The Great Firewall of China constrains their businesses like a too-tight bra, and one day, I expect everything’s going to spill over, or the whole thing will pop off. I think it will have to. It does not fit their ambitions to compete in the global market.
I only know the fake names they use in their emails to me- Suki, Charlie, Mandy- for some reason, there’s a lot of Chinese workers that take the name of Mandy.
The reasons they write me vary, but primarily it is to ask for my opinion of a product that they are either hoping to sell, or are actively trying to sell to the American market. Usually they are all business, but occasionally our communication will continue and I’ll get a glimpse of the person I’m communicating with. For instance, last week Suki wrote me about being excited over Chinese New Year, and going home for a long vacation.
I can’t help but wonder about their lives. One Mandy in particular was hoping to sell undergarments to US women on Amazon, and confided to me that she would like to see her garments have the perfect sizing and quality to maybe be sold at ‘Nordstrom’ and big US stores ‘on the street.’
Sizes really confused her though. I had sold lingerie myself as a hobby business for years on-line, and, really hoping to help the American consumer get better merchandise, I thought I’d try to help.
There are, of course, obvious and constant issues, at least to most women, of the Chinese underestimating the size of Americans. They often consider their largest size, a 3x, as being actually smaller than our average woman, or about a US size 12! She seemed to have no concept of a cup size past a D being anything that might sell. Of course all this was easy to advise her on. She was really confused about how our 34B bras are not really 34 inches on the under-band, and that’s pretty hard to explain. (There’s some old convention still widely used in which they’d add 3, sometimes 4 inches to the measurement, but then elastic content matters too.)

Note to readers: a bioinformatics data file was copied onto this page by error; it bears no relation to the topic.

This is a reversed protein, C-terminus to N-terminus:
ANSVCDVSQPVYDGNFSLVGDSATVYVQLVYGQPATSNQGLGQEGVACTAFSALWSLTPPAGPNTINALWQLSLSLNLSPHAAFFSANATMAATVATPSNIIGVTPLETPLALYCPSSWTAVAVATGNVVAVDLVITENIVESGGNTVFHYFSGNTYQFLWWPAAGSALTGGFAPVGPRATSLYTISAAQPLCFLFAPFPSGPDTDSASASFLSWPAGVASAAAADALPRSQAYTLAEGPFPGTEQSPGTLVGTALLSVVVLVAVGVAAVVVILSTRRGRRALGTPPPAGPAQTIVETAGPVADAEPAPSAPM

I sent size charts, and found a wonderful blog that explained all this. I sent her the link.
I got an email back from her, and if it is really possible to see a face fall across the world though an email, I did. She wasn’t able to access the content. It was blocked.
I asked her if I could send her the information in the charts, but she said it might be a problem and probably best not to since it was blocked. She wanted to stay within the set limits.
Really, what an awful shame, though. The information was strictly about the bra market and industry standards here in the US for bra sizing- just the information she needed. The Chinese want to compete in a global market, and we often see the business advantages of them doing so- they often have cheap labor, and locally sourced materials, and subsidized shipping. But it is also clear to me that they have a very large disadvantage when it comes to competitive intelligence and product development. They can’t get the information they NEED to research what US customers expect, or to research quality improvement.
A free and open Internet brings the best of information with it. Yes, there’s lots of drivel that can be found on-line too, even accidentally, but at least Americans are empowered to decide for ourselves, and really, that’s what open access to information is – it’s empowerment to anyone that takes advantage of it. Watching her struggle to understand something so vital to her business as sizing has made me feel even more committed to an open and free Internet.